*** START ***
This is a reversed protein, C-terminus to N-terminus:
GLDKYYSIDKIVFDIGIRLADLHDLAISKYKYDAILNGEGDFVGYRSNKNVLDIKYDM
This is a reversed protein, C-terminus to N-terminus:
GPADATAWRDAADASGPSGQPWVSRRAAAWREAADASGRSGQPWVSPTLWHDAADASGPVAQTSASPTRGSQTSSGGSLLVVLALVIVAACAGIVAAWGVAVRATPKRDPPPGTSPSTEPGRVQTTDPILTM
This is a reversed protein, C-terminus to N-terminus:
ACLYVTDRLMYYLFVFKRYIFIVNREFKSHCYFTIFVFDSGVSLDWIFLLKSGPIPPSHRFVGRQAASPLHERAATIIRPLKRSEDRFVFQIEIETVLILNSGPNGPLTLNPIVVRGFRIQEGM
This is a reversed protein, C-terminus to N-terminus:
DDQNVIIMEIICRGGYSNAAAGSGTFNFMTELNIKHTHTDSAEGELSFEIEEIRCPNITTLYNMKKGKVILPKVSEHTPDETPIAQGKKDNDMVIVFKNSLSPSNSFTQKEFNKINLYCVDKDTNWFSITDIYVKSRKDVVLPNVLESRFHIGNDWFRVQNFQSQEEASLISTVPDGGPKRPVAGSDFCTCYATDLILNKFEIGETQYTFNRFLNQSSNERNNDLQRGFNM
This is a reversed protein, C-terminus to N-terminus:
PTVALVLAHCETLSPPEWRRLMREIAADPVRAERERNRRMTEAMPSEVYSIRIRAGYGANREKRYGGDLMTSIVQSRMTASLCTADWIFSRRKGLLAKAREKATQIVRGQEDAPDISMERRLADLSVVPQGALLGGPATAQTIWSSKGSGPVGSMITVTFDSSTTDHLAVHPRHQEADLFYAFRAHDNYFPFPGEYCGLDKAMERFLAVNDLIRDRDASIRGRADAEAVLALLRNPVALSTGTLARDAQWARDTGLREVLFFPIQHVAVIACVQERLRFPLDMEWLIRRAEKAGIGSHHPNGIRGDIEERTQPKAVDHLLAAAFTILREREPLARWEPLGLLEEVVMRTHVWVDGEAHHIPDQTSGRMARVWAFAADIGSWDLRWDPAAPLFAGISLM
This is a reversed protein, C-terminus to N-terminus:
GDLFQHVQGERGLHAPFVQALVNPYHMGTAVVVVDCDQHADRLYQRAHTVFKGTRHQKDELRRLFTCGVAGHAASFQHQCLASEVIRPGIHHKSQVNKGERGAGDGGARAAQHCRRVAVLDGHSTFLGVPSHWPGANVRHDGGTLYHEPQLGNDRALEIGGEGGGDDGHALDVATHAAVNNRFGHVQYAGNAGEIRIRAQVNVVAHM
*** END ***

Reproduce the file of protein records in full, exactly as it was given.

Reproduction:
This is a reversed protein, C-terminus to N-terminus:
GLDKYYSIDKIVFDIGIRLADLHDLAISKYKYDAILNGEGDFVGYRSNKNVLDIKYDM
This is a reversed protein, C-terminus to N-terminus:
GPADATAWRDAADASGPSGQPWVSRRAAAWREAADASGRSGQPWVSPTLWHDAADASGPVAQTSASPTRGSQTSSGGSLLVVLALVIVAACAGIVAAWGVAVRATPKRDPPPGTSPSTEPGRVQTTDPILTM
This is a reversed protein, C-terminus to N-terminus:
ACLYVTDRLMYYLFVFKRYIFIVNREFKSHCYFTIFVFDSGVSLDWIFLLKSGPIPPSHRFVGRQAASPLHERAATIIRPLKRSEDRFVFQIEIETVLILNSGPNGPLTLNPIVVRGFRIQEGM
This is a reversed protein, C-terminus to N-terminus:
DDQNVIIMEIICRGGYSNAAAGSGTFNFMTELNIKHTHTDSAEGELSFEIEEIRCPNITTLYNMKKGKVILPKVSEHTPDETPIAQGKKDNDMVIVFKNSLSPSNSFTQKEFNKINLYCVDKDTNWFSITDIYVKSRKDVVLPNVLESRFHIGNDWFRVQNFQSQEEASLISTVPDGGPKRPVAGSDFCTCYATDLILNKFEIGETQYTFNRFLNQSSNERNNDLQRGFNM
This is a reversed protein, C-terminus to N-terminus:
PTVALVLAHCETLSPPEWRRLMREIAADPVRAERERNRRMTEAMPSEVYSIRIRAGYGANREKRYGGDLMTSIVQSRMTASLCTADWIFSRRKGLLAKAREKATQIVRGQEDAPDISMERRLADLSVVPQGALLGGPATAQTIWSSKGSGPVGSMITVTFDSSTTDHLAVHPRHQEADLFYAFRAHDNYFPFPGEYCGLDKAMERFLAVNDLIRDRDASIRGRADAEAVLALLRNPVALSTGTLARDAQWARDTGLREVLFFPIQHVAVIACVQERLRFPLDMEWLIRRAEKAGIGSHHPNGIRGDIEERTQPKAVDHLLAAAFTILREREPLARWEPLGLLEEVVMRTHVWVDGEAHHIPDQTSGRMARVWAFAADIGSWDLRWDPAAPLFAGISLM
This is a reversed protein, C-terminus to N-terminus:
GDLFQHVQGERGLHAPFVQALVNPYHMGTAVVVVDCDQHADRLYQRAHTVFKGTRHQKDELRRLFTCGVAGHAASFQHQCLASEVIRPGIHHKSQVNKGERGAGDGGARAAQHCRRVAVLDGHSTFLGVPSHWPGANVRHDGGTLYHEPQLGNDRALEIGGEGGGDDGHALDVATHAAVNNRFGHVQYAGNAGEIRIRAQVNVVAHM